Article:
May 11, 2007

Non-reproducible Bugs

Should you write bug reports for non-reproducible errors?
Or should you refrain unless and until specific steps to reproduce the problem can be determined?

To me, the answer is obvious - report the bug!  Let me tell you why.

When we talk about non-reproducible errors, there are several possibilities:

A. There is actually no bug, and what I thought I saw didn't represent a bug
B. There was a bug, but it has been fixed since I last observed it
C. There is a bug, but I don't currently know how to make it appear on demand

If I don't ever report the bug, then it's probably Ok for case A and B. copyrightjoestrazzere

But if I don't report the bug in case C - I have failed to report a real bug. And now, the possibility exists that this bug will not get fixed, and will ultimately be discovered by the customer. I consider this "a bad thing"!

If I report the bug, in case A some investigation will be needed, and it will ultimately be determined that the bug report is invalid.  If my company likes to (misguidedly, in my opinion) penalize testers for invalid bug reports, I may get penalized

If I report the bug, in case B some investigation will be needed, which will (hopefully) result in the bug report being marked as Fixed. Then the usual fix verification can occur.

If I report the bug, in case C the developer may be able to determine the cause by examining the source code, or other testers may encounter the same problem. In either of these cases, the bug report would be updated with additional findings and the bug will be fixed as usual.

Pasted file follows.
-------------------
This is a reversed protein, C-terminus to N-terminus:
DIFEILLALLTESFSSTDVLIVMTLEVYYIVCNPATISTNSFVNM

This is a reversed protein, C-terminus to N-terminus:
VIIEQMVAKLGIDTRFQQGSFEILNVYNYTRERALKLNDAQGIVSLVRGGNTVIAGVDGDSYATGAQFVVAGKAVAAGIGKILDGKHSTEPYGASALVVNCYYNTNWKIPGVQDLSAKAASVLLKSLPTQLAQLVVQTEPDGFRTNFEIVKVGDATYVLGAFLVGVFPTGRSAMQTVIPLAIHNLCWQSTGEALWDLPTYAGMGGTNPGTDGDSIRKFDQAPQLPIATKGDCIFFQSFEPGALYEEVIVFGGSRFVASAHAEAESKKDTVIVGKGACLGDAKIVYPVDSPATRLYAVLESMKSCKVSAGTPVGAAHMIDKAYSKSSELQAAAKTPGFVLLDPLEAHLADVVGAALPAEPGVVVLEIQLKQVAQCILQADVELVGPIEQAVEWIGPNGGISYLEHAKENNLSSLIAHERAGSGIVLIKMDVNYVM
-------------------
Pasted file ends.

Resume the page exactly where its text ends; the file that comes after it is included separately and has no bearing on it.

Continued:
Here's the table of possibilities:

(A) There is no bug

(B) There was a bug, but it has since been fixed

(C) There is a bug

Don’t write a bug report



Bug may get to customer undetected and unfixed.

Write a bug report


Some wasted effort.

Risk of penalty for writing an invalid bug report.


Normal verification process.


Normal fix process.

Normal verification process.

To me, the risk of not reporting this potential bug far outweighs the additional investigation that might unnecessarily be triggered.

On my teams, I encourage my skilled testers to use their talents wisely. If they see what they believe to be a bug, they should attempt to reproduce it.

If, after their investigation, they still feel they found a bug but are unable to reproduce it, then they should file a bug report, indicating that it isn't yet reproducible.

I never let my testers get penalized for bug reports like these that eventually turn out to be invalid.  If there are complaints about these bug reports, I am more than happy to take the hit.

From James Bach's Blog comes this excellent post "How to Investigate Intermittent Problems":